Snapchat Goes All In On Local Advertising
July 21, 2017 | Contributed by: Sean Flavin
Snap Inc., the company behind the popular messaging app Snapchat, has experienced its share of turbulence since going public in March 2017. The company’s journey hit a particularly low point this week when its stock fell below the IPO price of $17 per share.
But if Snap’s recent moves are any indication, the company has a plan to right the ship, and that plan is to go local.
Snapchat, with its growing base of young users, is all about capturing and sharing moments in time. For users, where these moments happen is often just as significant as what they’re doing. Snap seems to understand that premise and the company has made significant efforts to improve location-based features in the app. These efforts, which we’ll take a closer look at, have enhanced the app’s user experience and made Snapchat a more enticing advertising vehicle for local businesses and multi-location brands.
Bulking up local data
In June 2017, Snap added local data aggregator Factual to their list of partners. The move strengthened Snapchat’s stable of location data providers that already included Foursquare and Yext. Adding Factual brings in yet another layer of local data for Snap to leverage. And Factual has a lot of local data, covering more than 100 million local businesses and points of interest in 52 countries.
Introducing Snap Map
In June, Snap made a big splash with Snap Maps, a feature that allows users to see where their friends are and message them directly to make plans to meet up. The map shows hot spots of Snap activity and allows users to explore stories from around the world.
Snap got a lot of help from their friends building the feature. A number of location data and mapping partners chipped in including Mapbox – A Snap partner credited for providing the underlying technology that allowed Snap to customize map layers and update user data in real time. And in May, Snap acquired startup Zenly whose social mapping app seemed to provide the inspiration for Snap Map’s user interface.
Despite the obvious benefits for local advertisers, Snap hasn’t announced plans to serve ads in Snap Maps…yet.
Locking down attribution
Snap has some solid location data and a fancy new map feature to put it to use. But, it’s a publicly traded company that’s never turned a profit with stock price headed in the wrong direction. The company needs revenue. Right now, Snap is Jerry Maguire, its shareholders are Cuba Gooding Jr. and it’s just about time for that phone call.
And in digital marketing, there’s no better way to “show me the money” than offering the ability to tie online exposure to offline sales.
In June (it was a busy month for the company) Snap acquired Placed, a location-based analytics startup that had already proved its offline tracking chops. After partnering with Snap in 2016, Placed was able to measure “the online and offline behavior of nearly 2 million double opt-in users to connect Snapchat users to offline store visits.”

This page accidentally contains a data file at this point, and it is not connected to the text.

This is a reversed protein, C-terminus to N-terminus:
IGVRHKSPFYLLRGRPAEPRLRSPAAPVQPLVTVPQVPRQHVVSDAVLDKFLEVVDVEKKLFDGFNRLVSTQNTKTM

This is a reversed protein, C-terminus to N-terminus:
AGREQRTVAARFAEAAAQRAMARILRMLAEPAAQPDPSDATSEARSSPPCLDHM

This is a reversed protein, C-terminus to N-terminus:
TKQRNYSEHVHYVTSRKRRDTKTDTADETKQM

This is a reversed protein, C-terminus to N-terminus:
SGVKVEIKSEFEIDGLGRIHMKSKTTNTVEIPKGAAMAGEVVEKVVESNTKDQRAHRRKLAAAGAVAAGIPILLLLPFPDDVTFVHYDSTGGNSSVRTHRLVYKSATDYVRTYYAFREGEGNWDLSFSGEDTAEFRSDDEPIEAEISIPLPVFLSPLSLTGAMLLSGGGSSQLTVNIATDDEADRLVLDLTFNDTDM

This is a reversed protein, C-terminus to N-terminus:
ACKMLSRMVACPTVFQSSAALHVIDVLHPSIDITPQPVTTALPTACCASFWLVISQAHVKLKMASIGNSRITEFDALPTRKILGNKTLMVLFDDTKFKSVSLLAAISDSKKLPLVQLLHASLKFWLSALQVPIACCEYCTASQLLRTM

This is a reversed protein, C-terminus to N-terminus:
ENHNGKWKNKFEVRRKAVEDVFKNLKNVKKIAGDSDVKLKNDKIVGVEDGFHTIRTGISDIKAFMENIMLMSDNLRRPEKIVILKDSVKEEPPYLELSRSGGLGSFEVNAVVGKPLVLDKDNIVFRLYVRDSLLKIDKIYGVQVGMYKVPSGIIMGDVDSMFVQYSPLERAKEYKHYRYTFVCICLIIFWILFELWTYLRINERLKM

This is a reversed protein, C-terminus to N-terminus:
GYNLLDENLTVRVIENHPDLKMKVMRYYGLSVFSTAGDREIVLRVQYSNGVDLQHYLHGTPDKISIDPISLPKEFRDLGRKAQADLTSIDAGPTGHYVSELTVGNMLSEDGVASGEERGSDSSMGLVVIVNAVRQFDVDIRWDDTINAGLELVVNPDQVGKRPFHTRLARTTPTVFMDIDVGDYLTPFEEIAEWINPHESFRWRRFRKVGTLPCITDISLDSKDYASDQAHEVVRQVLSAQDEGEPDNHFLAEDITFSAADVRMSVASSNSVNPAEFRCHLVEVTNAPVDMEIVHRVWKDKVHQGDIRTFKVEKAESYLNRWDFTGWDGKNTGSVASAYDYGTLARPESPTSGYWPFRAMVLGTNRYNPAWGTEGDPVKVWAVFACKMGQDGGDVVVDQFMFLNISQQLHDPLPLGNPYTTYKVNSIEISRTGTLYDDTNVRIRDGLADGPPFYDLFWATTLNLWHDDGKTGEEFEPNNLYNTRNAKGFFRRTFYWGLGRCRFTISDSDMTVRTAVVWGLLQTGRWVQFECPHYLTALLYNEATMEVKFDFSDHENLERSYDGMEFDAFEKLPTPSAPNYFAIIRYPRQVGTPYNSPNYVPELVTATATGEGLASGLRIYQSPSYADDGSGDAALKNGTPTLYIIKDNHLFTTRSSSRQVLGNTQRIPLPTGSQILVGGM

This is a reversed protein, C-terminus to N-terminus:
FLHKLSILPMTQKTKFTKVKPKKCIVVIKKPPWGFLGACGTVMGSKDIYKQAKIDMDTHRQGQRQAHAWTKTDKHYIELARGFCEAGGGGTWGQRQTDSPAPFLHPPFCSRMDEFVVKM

This capability is significant for features like Snap to Store, a tool introduced earlier this year to help advertisers measure Snapchat ads’ ability to drive users to specific locations. To demonstrate how the feature worked, Snap touted a sponsored Geofilter ad for Wendy’s that drove more than 42,000 incremental visits to the chain in one week.
Selling ad space
These moves put the pieces in place to serve ads and track conversions, but Snap wasn’t done. To help make ad purchasing more available and convenient for advertisers, Snap has partnered with a number of ad platforms.
In June (did I mention it was a busy month?), Snap added GroundTruth to their list of partners. GroundTruth has a wealth of location data from 95 million active monthly users and 100 million places and points of interest.
Partnerships like this are significant because they provide advertisers extra incentive to buy ad space on Snapchat. GroundTruth laid out one example of how this impacts Snapchat’s ad offering:
Snapchat allows businesses to target full screen video ads at users. GroundTruth enhances this by allowing advertisers to target unique users based on GroundTruth’s location profiles… By leveraging the power of GroundTruth’s Location Audiences with Snapchat’s Audience Match technology, (targeting specific users) is now possible, and easier than ever.
These types of partnerships should help Snap sell more ads. And, from an advertiser’s prospective, Snapchat has (or is developing) almost every component you could ask for: Engaged user base – check. Sophisticated local targeting – check. Features that encourage users to share their location – check. Ability to track conversions – check.
There are no guarantees, but it sounds like shareholders should hold off on hitting the panic button on Snapchat for now.